Getting NFT data is hard
SimpleHash makes it easy
All the features you'd expect from an enterprise-grade NFT API
Full on-chain data
On-chain data is the information about the NFT actually stored on a blockchain network itself. This contains much of the basic information important for verifying the provenance of an NFT, including its contract address / token id, and its name and description.
Deriving this data from each event log on various chains is a challenge - on EVM chains for example, it requires parsing through hexidecimal logs and knowing which event topics correspond to which type of NFT transfer. SimpleHash provides all of the relevant on-chain data in its response bodies, standardized across different chains and ecosystems.
Comprehensive NFT metadata
Only having access to on-chain data can be limiting. To be able to provide richer detail about a specific NFT (e.g., the traits, attributes, or raw metadata associated with it), it is necessary to access and download the NFT metadata, which is usually stored off-chain (frequently on a decentralized storage solution such as IPFS or Arweave).
Having this metadata is particularly important for applications such as game NFTs, as the extra traits and attributes could play an important part in the gameplay dynamics. There are many different metadata formats, and parsing them in a consistent way is a huge challenge.
SimpleHash accesses, downloads, and normalizes the metadata for all NFTs, and includes it conveniently inline with each response.
CDN cached media and previews
NFTs are most strongly associated with their media file (still most commonly a jpeg, png, or svg image) - and these are usually also stored off-chain, given the expense of saving data on a blockchain.
Serving up this media in a timely way is a challenge, given that the decentralized stores that many NFT media files are stored on are slow, throttle, or frequently timeout. Media files are also often saved with mismatched file or mimetypes to the actual media, or are saved as zips requiring further checking and correction. Plus, accessing a decentralized store such as IPFS usually requires extra steps, such as going through a gateway.
Some NFT media files can be very large (on the order of dozens or hundreds of megabytes), leading to a poor or inefficient experience when downloading over a mobile or slow connection.
SimpleHash makes dealing with NFT media more pleasant. We cache all NFT media on our own CDN, providing faster and more consistent access than would be possible from the original source, and negating the use of a gateway. We also provide image previews in multiple sizes, leading to a better experience on mobile or space limited devices. These links are conveniently provided in the main NFT response body. We also include blurhashes, which are useful preview images that can be used as a stand-in for larger media files while they’re still loading. And, we convert SVG images to PNGs in their previews, which helps with compatibility issues in some device frameworks.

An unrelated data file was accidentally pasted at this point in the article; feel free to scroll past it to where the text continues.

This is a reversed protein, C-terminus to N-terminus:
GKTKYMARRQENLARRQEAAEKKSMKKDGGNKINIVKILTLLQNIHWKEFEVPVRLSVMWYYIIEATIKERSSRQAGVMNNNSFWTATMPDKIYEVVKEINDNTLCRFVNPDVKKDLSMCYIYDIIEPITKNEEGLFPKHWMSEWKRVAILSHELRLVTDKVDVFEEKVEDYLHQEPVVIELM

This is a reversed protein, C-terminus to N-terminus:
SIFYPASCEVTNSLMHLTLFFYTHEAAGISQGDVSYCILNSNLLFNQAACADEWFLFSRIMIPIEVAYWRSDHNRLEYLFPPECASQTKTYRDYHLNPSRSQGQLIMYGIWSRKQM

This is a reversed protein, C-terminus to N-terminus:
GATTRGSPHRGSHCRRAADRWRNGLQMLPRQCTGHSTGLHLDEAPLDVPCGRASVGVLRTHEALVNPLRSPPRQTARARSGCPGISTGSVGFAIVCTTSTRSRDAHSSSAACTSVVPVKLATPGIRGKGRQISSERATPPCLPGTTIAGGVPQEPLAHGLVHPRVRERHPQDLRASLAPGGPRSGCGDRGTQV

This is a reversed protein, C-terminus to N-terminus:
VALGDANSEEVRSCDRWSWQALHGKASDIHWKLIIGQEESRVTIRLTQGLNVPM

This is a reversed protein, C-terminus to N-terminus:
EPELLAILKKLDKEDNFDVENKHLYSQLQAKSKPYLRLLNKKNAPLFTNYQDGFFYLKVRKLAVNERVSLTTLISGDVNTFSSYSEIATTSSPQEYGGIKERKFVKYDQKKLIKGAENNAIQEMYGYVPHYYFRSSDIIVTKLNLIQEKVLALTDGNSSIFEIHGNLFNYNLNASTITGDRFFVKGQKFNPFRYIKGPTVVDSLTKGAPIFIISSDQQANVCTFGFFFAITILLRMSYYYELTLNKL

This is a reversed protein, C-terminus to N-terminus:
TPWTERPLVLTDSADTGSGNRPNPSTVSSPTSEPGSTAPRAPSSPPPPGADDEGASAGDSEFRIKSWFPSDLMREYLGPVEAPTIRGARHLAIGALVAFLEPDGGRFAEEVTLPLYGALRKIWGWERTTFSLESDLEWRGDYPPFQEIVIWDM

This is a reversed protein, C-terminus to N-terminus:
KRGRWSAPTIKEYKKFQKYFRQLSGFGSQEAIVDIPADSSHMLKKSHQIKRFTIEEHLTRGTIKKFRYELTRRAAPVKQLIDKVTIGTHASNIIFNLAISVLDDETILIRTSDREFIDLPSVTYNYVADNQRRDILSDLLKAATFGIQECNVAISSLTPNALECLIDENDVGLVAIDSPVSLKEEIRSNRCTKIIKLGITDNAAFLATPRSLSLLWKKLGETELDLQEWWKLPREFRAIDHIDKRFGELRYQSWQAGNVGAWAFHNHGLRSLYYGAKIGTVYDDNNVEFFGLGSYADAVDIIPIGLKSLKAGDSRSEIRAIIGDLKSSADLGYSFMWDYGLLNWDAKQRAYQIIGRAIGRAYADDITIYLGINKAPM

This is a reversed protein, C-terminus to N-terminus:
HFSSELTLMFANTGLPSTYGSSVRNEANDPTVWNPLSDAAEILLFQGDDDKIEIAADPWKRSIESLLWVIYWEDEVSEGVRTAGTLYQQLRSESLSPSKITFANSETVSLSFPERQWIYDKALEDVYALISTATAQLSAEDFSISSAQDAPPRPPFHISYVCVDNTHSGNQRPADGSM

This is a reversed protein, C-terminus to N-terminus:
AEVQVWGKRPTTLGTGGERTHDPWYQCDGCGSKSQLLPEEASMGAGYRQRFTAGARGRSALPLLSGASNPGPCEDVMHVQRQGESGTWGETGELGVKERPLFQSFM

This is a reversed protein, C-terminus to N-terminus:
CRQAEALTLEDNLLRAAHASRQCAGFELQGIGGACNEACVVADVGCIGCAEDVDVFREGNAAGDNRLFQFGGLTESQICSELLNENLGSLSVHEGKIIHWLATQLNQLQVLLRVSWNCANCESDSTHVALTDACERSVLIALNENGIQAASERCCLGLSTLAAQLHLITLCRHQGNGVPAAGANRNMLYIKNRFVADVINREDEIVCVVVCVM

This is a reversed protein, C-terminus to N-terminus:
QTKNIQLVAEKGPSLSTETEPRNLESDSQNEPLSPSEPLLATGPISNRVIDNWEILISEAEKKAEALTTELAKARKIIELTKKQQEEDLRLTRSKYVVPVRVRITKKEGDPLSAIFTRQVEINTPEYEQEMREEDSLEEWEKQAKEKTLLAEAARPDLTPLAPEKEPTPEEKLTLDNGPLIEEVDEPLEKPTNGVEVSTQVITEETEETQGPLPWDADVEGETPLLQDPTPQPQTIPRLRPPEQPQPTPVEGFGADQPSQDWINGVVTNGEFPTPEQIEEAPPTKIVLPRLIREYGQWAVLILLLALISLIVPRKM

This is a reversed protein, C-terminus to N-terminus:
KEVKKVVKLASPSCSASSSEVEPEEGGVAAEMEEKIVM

Sales and Transfer history
Often it’s important to know more about an NFT than just its current state. Many applications have need of understanding the ownership history, and or the details around its historical sales. Reconstructing this history would be tricky and slow by only querying the blockchain, as in many cases you’d need to go back through the full block history to build up a complete understanding. Gaining insight into the on-chain sales details of an NFT is also a challenge, because it requires digging into the smart contracts that each marketplace uses to conduct sales.
SimpleHash has done the heavy lifting here, and with an easy query, a developer can get back the full transaction and sale history of a given NFT, a wallet, a contract, a collection. It’s also possible to query through the full transaction history of a given chain.
Where a transfer represented a sale event, we also include this information directly within the transfer response body. Each NFT response also provides information on the most recent sale event for that token, plus details on the value exchanged and the marketplace, where available.
Figuring out who actually owns an NFT, or getting more detailed insight into ownership of a given contract or collection can be hard. Some NFTs (such as ERC-1155s) might actually have multiple owners. Some applications need to build up a picture of the owners on a specific contract, or get insight into the collections and tokens held by a given wallet. Manually querying and indexing all of the transfer information on a given chain, and keeping it up to date is resource and time-intensive.
SimpleHash provides a set of easy to use endpoints for this purpose. Using the Owners by NFT or Owners by Contract endpoints, developers can get a quick snapshot of the current wallets currently holding NFTs for those tokens or contracts. With the Ownership Summary by Wallet endpoint, they can create token-gated experiences, or perform NFT analytics by getting a rapid summarization of the contracts and tokens held in a given wallet. And the Collections by Wallet provides this insight at the Collection level.